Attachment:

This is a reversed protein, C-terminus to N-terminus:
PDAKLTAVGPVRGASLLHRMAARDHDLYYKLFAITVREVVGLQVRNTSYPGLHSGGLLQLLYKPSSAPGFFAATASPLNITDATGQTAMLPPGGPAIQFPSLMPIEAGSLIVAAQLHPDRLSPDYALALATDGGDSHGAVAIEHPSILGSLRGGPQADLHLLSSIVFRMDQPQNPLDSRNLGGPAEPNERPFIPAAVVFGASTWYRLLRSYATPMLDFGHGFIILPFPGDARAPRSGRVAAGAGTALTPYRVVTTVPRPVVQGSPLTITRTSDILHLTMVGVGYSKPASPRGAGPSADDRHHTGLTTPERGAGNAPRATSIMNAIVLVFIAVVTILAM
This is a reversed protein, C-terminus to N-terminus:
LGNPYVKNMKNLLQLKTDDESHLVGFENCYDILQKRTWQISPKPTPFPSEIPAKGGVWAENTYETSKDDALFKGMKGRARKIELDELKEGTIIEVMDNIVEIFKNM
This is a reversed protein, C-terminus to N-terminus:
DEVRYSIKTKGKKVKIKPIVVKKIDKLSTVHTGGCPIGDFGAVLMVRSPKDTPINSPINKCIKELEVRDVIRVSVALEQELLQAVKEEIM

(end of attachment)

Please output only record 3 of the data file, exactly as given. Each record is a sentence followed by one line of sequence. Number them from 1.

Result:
This is a reversed protein, C-terminus to N-terminus:
DEVRYSIKTKGKKVKIKPIVVKKIDKLSTVHTGGCPIGDFGAVLMVRSPKDTPINSPINKCIKELEVRDVIRVSVALEQELLQAVKEEIM